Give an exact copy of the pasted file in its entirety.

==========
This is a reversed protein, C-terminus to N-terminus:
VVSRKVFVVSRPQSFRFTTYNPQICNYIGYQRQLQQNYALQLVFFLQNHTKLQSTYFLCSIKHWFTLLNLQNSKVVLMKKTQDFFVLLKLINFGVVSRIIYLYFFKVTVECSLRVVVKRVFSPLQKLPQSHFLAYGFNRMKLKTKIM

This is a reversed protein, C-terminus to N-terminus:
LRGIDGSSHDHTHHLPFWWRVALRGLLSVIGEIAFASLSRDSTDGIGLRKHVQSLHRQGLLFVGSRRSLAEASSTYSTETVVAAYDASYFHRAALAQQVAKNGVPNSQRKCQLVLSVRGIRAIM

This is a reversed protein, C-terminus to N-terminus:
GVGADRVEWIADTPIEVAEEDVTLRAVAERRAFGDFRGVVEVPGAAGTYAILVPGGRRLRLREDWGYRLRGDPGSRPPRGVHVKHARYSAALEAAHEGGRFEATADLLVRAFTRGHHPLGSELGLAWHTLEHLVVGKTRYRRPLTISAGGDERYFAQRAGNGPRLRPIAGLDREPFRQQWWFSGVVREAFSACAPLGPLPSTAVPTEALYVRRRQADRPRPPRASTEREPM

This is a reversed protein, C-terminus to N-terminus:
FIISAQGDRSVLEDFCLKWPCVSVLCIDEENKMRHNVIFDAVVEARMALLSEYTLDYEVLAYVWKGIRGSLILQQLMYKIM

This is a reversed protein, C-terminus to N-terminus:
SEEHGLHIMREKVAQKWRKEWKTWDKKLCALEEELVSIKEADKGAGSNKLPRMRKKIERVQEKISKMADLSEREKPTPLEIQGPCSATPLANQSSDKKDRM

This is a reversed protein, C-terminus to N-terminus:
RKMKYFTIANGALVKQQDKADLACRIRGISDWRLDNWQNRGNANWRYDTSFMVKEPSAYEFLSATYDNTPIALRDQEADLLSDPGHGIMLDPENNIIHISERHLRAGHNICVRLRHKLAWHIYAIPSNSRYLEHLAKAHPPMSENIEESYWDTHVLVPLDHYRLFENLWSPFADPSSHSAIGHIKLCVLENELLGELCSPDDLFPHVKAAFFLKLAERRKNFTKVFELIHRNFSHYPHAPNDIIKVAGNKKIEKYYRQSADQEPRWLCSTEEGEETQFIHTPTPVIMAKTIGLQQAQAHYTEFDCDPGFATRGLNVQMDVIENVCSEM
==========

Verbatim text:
This is a reversed protein, C-terminus to N-terminus:
VVSRKVFVVSRPQSFRFTTYNPQICNYIGYQRQLQQNYALQLVFFLQNHTKLQSTYFLCSIKHWFTLLNLQNSKVVLMKKTQDFFVLLKLINFGVVSRIIYLYFFKVTVECSLRVVVKRVFSPLQKLPQSHFLAYGFNRMKLKTKIM

This is a reversed protein, C-terminus to N-terminus:
LRGIDGSSHDHTHHLPFWWRVALRGLLSVIGEIAFASLSRDSTDGIGLRKHVQSLHRQGLLFVGSRRSLAEASSTYSTETVVAAYDASYFHRAALAQQVAKNGVPNSQRKCQLVLSVRGIRAIM

This is a reversed protein, C-terminus to N-terminus:
GVGADRVEWIADTPIEVAEEDVTLRAVAERRAFGDFRGVVEVPGAAGTYAILVPGGRRLRLREDWGYRLRGDPGSRPPRGVHVKHARYSAALEAAHEGGRFEATADLLVRAFTRGHHPLGSELGLAWHTLEHLVVGKTRYRRPLTISAGGDERYFAQRAGNGPRLRPIAGLDREPFRQQWWFSGVVREAFSACAPLGPLPSTAVPTEALYVRRRQADRPRPPRASTEREPM

This is a reversed protein, C-terminus to N-terminus:
FIISAQGDRSVLEDFCLKWPCVSVLCIDEENKMRHNVIFDAVVEARMALLSEYTLDYEVLAYVWKGIRGSLILQQLMYKIM

This is a reversed protein, C-terminus to N-terminus:
SEEHGLHIMREKVAQKWRKEWKTWDKKLCALEEELVSIKEADKGAGSNKLPRMRKKIERVQEKISKMADLSEREKPTPLEIQGPCSATPLANQSSDKKDRM

This is a reversed protein, C-terminus to N-terminus:
RKMKYFTIANGALVKQQDKADLACRIRGISDWRLDNWQNRGNANWRYDTSFMVKEPSAYEFLSATYDNTPIALRDQEADLLSDPGHGIMLDPENNIIHISERHLRAGHNICVRLRHKLAWHIYAIPSNSRYLEHLAKAHPPMSENIEESYWDTHVLVPLDHYRLFENLWSPFADPSSHSAIGHIKLCVLENELLGELCSPDDLFPHVKAAFFLKLAERRKNFTKVFELIHRNFSHYPHAPNDIIKVAGNKKIEKYYRQSADQEPRWLCSTEEGEETQFIHTPTPVIMAKTIGLQQAQAHYTEFDCDPGFATRGLNVQMDVIENVCSEM